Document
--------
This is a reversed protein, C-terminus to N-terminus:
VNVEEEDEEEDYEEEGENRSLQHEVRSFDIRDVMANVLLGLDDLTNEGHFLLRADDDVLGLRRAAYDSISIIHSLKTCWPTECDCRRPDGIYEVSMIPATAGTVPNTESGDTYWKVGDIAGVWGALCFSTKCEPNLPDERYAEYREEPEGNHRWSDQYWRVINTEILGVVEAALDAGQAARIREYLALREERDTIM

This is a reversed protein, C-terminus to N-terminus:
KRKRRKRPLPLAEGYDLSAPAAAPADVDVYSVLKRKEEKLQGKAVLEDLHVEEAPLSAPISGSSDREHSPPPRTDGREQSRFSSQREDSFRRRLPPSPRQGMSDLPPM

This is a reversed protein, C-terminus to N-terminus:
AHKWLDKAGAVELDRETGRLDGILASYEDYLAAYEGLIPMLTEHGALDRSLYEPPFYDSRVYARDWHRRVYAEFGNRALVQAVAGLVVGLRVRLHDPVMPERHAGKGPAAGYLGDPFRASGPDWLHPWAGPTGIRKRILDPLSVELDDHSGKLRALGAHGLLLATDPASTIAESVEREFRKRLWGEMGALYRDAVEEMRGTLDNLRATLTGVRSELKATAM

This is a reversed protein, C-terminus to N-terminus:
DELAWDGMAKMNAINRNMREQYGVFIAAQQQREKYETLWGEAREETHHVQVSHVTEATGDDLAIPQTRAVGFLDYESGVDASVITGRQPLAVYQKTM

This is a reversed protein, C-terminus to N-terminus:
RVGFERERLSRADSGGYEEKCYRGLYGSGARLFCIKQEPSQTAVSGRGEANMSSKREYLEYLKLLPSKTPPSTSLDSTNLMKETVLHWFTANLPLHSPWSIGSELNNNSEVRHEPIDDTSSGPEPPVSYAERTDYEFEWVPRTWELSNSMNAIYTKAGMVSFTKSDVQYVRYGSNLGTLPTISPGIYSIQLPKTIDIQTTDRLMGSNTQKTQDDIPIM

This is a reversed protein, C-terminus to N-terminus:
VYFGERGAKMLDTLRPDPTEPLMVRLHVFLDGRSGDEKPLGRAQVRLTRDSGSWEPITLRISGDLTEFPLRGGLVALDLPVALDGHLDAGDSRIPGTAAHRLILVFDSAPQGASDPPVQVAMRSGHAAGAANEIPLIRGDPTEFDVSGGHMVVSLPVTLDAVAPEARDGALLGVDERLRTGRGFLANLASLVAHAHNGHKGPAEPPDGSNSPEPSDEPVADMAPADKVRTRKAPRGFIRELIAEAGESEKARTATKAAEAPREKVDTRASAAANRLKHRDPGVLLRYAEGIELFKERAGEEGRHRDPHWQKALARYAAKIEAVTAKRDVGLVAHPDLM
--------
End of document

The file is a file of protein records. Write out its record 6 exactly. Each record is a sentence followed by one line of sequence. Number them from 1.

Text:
This is a reversed protein, C-terminus to N-terminus:
VYFGERGAKMLDTLRPDPTEPLMVRLHVFLDGRSGDEKPLGRAQVRLTRDSGSWEPITLRISGDLTEFPLRGGLVALDLPVALDGHLDAGDSRIPGTAAHRLILVFDSAPQGASDPPVQVAMRSGHAAGAANEIPLIRGDPTEFDVSGGHMVVSLPVTLDAVAPEARDGALLGVDERLRTGRGFLANLASLVAHAHNGHKGPAEPPDGSNSPEPSDEPVADMAPADKVRTRKAPRGFIRELIAEAGESEKARTATKAAEAPREKVDTRASAAANRLKHRDPGVLLRYAEGIELFKERAGEEGRHRDPHWQKALARYAAKIEAVTAKRDVGLVAHPDLM